US and NATO Culpability
On December 1, Alexander Grushko, the Russian permanent representative to the North Atlantic Treaty Organization (NATO) Headquarters, pointed out that the US and NATO gave «political cover» to Turkey for its attack on Russia’s Sukhoi Su-24M bomber jet in Syria. On the same day, Russian parliamentarian Irina Yarovaya pointed out that the military alliance is also involved in protecting the ISIL and theft of Iraqi and Syrian oil. NATO’s response to the Turkish incursion into Iraq was also muted, even after Iraq’ Prime Minister Al-Abadi called the NATO Secretariate on December 8 asking it to get NATO member Turkey to withdraw its forces.
According to Russian President Vladimir Putin, the US was even given the Su-24M’s flight plans. Two days after Turkey shot down the Russian bomber, on November 26, Putin said that it appeared that Washington had given the Su-24’s operational plans to Ankara ahead of the incident and that it was «precisely» when the flight plans were passed to the US that the Turkish military attacked the Russian jet. To deny culpability and avoid verification, US officials would anonymously reject this.
The US government is fully aware of all the oil smuggling and has deliberately pretended not to know. Both the US and Turkey have violated United Nations Security Council Resolution 2199 as Vitaly Churkin, the permanent representative of the Russian Federation to the UN, pointed out when he told RIA Novosti in an interview that the US and Turkey are legally obliged to give any information they had collected on how the ISIL was being financed.
Holding a press conference on December 2 out of the National Defense Control Centre in Moscow, the Russian military presented detailed evidence showing how Turkey was involved in stealing oil and trading with the ISIL through three major smuggling routes. The response from Washington was to whitewash this by saying that the photographs provided by Russia were authentic, but that there was no evidence to show that Turkish checkpoints were being crossed. «What I have not seen is imagery of the border crossing with trucks crossing the border, and that’s because I don’t believe that exists,» an unnamed senior US Department of State official commented to Reuters on December 4 under the condition of anonymity.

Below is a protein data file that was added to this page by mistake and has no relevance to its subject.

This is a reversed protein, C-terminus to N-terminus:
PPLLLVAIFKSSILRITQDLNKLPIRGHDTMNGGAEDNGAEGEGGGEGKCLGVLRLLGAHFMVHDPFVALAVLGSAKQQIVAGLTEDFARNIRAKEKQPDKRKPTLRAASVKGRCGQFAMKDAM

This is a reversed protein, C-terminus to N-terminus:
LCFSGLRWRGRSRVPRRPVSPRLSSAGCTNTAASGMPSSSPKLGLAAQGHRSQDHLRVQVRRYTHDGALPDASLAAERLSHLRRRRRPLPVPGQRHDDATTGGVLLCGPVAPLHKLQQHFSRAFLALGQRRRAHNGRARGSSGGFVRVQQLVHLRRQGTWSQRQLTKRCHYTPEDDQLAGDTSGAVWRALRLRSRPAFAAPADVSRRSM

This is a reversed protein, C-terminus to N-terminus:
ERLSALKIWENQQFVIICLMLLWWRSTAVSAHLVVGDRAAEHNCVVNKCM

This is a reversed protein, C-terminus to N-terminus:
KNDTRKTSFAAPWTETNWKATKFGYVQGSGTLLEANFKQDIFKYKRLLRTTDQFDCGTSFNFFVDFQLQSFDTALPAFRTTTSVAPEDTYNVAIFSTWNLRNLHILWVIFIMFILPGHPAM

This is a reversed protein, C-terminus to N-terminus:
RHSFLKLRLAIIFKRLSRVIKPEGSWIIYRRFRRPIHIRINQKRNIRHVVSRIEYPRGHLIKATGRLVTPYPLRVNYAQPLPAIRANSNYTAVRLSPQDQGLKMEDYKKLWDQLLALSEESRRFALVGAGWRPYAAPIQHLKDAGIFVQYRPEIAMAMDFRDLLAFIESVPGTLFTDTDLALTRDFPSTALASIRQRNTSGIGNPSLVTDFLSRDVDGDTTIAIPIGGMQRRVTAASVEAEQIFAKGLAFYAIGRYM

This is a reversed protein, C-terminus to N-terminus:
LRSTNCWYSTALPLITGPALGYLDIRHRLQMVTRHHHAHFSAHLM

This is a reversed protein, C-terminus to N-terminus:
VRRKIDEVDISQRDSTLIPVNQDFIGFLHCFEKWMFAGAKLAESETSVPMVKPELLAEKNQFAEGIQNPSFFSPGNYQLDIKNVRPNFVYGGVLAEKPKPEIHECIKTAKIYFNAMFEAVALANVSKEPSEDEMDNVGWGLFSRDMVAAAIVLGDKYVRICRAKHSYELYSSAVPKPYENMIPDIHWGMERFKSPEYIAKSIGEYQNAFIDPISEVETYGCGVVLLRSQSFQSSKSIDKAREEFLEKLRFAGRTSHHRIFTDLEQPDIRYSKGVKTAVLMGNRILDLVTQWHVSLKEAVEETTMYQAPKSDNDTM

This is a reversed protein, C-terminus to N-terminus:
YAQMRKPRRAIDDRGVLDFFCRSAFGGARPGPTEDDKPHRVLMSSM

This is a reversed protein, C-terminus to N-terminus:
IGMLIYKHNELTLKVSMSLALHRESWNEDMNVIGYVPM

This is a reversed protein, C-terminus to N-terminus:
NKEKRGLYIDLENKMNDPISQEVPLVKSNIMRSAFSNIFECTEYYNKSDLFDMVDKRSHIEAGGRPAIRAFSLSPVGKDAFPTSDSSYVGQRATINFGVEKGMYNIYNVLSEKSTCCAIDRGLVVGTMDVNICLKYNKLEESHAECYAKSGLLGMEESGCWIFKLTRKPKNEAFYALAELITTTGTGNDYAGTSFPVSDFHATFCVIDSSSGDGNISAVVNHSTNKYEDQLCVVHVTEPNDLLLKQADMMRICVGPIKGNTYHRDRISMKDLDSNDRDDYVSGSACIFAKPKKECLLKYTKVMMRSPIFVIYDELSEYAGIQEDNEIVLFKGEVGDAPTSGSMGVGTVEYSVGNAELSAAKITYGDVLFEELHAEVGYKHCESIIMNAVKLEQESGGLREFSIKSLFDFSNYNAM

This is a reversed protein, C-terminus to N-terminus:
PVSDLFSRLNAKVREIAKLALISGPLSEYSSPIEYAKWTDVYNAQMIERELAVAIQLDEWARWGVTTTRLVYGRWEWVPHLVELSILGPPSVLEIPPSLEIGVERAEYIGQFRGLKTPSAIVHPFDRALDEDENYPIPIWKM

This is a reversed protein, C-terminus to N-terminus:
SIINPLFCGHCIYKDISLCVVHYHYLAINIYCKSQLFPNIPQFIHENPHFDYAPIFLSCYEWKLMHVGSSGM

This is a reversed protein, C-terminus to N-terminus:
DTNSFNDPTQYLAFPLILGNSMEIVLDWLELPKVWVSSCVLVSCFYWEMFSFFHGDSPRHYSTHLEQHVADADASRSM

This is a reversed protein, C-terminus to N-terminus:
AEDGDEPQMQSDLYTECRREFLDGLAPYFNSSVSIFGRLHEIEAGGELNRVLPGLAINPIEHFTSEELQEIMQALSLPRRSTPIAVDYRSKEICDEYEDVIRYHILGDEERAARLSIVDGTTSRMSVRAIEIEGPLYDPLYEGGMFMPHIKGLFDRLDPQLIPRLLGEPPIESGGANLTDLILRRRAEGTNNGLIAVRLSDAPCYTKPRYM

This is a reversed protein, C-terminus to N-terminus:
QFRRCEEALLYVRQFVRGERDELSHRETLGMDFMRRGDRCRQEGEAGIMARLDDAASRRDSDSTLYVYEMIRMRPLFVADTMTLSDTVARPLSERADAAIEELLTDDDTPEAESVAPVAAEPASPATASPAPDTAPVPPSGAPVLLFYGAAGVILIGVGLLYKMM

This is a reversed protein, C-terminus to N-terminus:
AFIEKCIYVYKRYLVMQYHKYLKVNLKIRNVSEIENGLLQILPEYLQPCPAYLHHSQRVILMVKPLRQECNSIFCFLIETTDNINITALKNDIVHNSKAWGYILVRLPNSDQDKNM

The Russian military released an important statement in English on its social media page. It explained that if the US was not satisfied with Moscow’s evidence, then it should watch the video footage collective by Washington’s own drones that Russia had observed becoming increasingly active over Syrian-Turkish border and Syria’s oil fields.
The Evidence Falls into Place with Turkey’s Weapons Smuggling Pattern
Aside from photographs and satellite data, video evidence was presented by Russia where ISIL oil tankers could be seen being allowed to freely cross the Syrian-Turkish border by guards at Turkish checkpoints without being stopped like other vehicles. This is part of a pattern that corresponds to incidents in 2014 where trucks owned by the Turkish National Intelligence Organization (MIT), which were disguised as humanitarian convoys, were caught sending weapons across the Syrian-Turkish border to the insurgents in Syria. Reports began to widely circulate that the head of the MIT, Hakan Fidan, was even reported by Turkey’s own state media, the Anadolu Agency, to have said in October 2015 that the ISIL is a political reality that needs to be accepted and protected from Russia. The Anadolu Agency would respond by taking legal measures to erase the story and releasing a statement saying that the reports were a fabrication on October 20, 2015.